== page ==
I Am My Own Wife – Review by Tom Holehan

Charlotte von Mahlsdorf was clearly ahead of her time. As a trans Jewish woman who was witness to the horrors of Nazi Germany, she survived by living her true self, embracing her own reality and proving, in the end, that truth truly is stranger than fiction. Charlotte’s amazing story is the basis of playwright Doug Wright’s acclaimed 2003 one-man play, “I Am My Own Wife”, which is based on actual conversations Wright had with von Mahlsdorf. The play went on to win the Tony Award for “Best Play” as well as the Pulitzer Prize. It is currently in a rare revival at Long Wharf Theatre.

Needless to say, any production of “I Am My Own Wife” rises or falls on the strength of its leading player (Jefferson Mays was its original Tony Award-winning star.) Trans actor Mason Alexander Park (who prefers the pronouns they/them) is a vivid presence at Long Wharf but rarely seems to connect directly with the audience. Part of the issue is the choice of accent they uses for Charlotte which is so thick and, at times, incomprehensible, that large parts of the dialogue simply go missing. I confess to not hearing at least 50% of the dialogue in act one completely losing some crucial information about the demise of Charlotte’s father. Park has, apparently, also been directed (by Rebecca Martinez) to be so passive and unemotional, that the passion of her tale rarely surfaces in what is a very emotional story. I remained unmoved throughout.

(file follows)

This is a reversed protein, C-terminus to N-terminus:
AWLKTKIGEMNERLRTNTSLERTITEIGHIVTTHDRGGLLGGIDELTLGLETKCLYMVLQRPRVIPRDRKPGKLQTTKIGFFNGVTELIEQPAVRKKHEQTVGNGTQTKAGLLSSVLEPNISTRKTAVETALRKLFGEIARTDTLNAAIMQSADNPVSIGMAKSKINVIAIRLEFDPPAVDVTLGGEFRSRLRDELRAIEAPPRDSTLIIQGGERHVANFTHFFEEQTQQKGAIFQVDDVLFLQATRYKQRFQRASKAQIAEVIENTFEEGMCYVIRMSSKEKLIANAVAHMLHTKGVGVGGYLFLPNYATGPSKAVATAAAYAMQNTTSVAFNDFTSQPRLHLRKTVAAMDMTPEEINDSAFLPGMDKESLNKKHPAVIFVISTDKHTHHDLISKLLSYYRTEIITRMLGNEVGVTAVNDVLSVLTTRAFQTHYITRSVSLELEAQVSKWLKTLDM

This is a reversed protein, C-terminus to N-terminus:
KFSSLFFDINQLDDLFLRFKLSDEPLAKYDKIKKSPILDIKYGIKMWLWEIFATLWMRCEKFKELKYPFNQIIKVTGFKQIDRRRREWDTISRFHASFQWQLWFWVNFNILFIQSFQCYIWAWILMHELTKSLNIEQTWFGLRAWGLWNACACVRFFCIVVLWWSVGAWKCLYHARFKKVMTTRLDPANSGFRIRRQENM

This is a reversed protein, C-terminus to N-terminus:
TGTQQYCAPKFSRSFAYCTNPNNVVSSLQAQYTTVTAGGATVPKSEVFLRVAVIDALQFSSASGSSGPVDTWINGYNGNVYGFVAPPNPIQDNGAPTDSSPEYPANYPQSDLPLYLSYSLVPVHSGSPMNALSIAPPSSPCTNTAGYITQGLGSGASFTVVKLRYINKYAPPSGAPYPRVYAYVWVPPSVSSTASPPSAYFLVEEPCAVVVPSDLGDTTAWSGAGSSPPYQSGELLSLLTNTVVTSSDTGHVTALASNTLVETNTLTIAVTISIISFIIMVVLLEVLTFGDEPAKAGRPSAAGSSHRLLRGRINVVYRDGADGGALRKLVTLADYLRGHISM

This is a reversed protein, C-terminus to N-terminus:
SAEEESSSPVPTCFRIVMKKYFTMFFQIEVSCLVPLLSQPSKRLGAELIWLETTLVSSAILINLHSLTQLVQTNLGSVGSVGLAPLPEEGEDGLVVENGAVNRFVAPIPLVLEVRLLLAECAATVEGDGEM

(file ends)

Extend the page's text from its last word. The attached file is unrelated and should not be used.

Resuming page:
Britton Mauk’s elaborate set design, which represents the interior of Charlotte’s museum and includes some magnificent Morning Glory Horns, seems more than is needed and often proves a distraction. Daniel Tyler Mathews’ costuming, Jennifer Fox’s lighting and especially the sound design and original music by Kimberly S. O’Loughlin and Liam Bellman-Sharpe, however, are all excellent. Following on the heels of Hartford Stage’s superb one-woman drama, “Pike Street”, though, doesn’t help the dreary tedium that is Long Wharf’s “I Am My Own Wife”.

“I Am My Own Wife” continues at the Long Wharf Theatre in New Haven through March 1. For ticket reservations or further information call: 203.787.4282 or visit: www.longwharf.org.

Tom Holehan is one of the founders of the Connecticut Critics Circle, a frequent contributor and resident critic of WPKN Radio’s “State of the Arts” program and Artistic Director of Stratford’s Square One Theatre Company. He welcomes comments at: tholehan@yahoo.com. His reviews and other theatre information can be found on the Connecticut Critics Circle website: www.ctcritics.org.